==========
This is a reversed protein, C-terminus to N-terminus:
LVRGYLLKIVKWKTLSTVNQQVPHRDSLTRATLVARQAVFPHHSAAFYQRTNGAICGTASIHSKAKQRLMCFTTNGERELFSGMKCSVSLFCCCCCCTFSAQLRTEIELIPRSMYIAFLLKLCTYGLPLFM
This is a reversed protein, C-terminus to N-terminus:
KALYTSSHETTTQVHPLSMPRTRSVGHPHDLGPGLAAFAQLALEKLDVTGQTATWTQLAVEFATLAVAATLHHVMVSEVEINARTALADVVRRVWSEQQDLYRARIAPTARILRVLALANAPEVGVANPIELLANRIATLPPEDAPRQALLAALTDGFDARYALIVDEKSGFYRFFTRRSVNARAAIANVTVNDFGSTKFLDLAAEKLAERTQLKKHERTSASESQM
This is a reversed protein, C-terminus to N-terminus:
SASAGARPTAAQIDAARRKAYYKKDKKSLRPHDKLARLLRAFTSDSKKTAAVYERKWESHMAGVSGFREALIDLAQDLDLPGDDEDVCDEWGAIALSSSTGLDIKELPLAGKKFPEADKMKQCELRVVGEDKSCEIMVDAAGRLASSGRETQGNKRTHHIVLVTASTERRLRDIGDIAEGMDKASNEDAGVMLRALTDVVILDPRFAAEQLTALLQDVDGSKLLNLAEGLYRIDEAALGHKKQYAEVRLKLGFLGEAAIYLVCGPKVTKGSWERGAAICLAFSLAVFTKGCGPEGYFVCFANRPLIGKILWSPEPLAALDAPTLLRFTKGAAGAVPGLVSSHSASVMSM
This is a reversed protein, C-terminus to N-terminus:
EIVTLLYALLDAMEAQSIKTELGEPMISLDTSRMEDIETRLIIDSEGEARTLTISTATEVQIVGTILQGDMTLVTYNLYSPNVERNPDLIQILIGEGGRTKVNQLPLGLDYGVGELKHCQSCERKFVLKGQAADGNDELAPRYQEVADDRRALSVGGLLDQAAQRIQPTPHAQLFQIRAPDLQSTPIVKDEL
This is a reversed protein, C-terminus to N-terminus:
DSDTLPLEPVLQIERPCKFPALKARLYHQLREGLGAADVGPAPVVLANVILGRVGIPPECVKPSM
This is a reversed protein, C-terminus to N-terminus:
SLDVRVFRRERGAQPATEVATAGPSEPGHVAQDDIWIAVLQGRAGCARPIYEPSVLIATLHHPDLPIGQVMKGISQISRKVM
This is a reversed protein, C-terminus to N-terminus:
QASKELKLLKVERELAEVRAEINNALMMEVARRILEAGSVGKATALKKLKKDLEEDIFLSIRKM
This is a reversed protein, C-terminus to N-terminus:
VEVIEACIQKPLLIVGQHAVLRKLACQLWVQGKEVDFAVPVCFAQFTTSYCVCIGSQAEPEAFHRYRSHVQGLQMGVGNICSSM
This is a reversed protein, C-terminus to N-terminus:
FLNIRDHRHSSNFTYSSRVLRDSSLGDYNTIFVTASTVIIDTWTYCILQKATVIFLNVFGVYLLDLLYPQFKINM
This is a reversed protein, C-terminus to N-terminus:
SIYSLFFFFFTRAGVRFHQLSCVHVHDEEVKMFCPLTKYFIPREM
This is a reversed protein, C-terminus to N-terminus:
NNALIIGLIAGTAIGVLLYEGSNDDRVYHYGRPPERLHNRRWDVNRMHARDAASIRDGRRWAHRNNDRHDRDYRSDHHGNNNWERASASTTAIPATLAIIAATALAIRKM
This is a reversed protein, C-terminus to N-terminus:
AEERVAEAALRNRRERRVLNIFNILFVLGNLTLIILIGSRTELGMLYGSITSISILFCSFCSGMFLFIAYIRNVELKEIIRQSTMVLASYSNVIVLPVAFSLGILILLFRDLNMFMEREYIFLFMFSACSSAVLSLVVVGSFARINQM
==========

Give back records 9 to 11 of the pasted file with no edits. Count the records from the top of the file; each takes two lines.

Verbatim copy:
This is a reversed protein, C-terminus to N-terminus:
FLNIRDHRHSSNFTYSSRVLRDSSLGDYNTIFVTASTVIIDTWTYCILQKATVIFLNVFGVYLLDLLYPQFKINM
This is a reversed protein, C-terminus to N-terminus:
SIYSLFFFFFTRAGVRFHQLSCVHVHDEEVKMFCPLTKYFIPREM
This is a reversed protein, C-terminus to N-terminus:
NNALIIGLIAGTAIGVLLYEGSNDDRVYHYGRPPERLHNRRWDVNRMHARDAASIRDGRRWAHRNNDRHDRDYRSDHHGNNNWERASASTTAIPATLAIIAATALAIRKM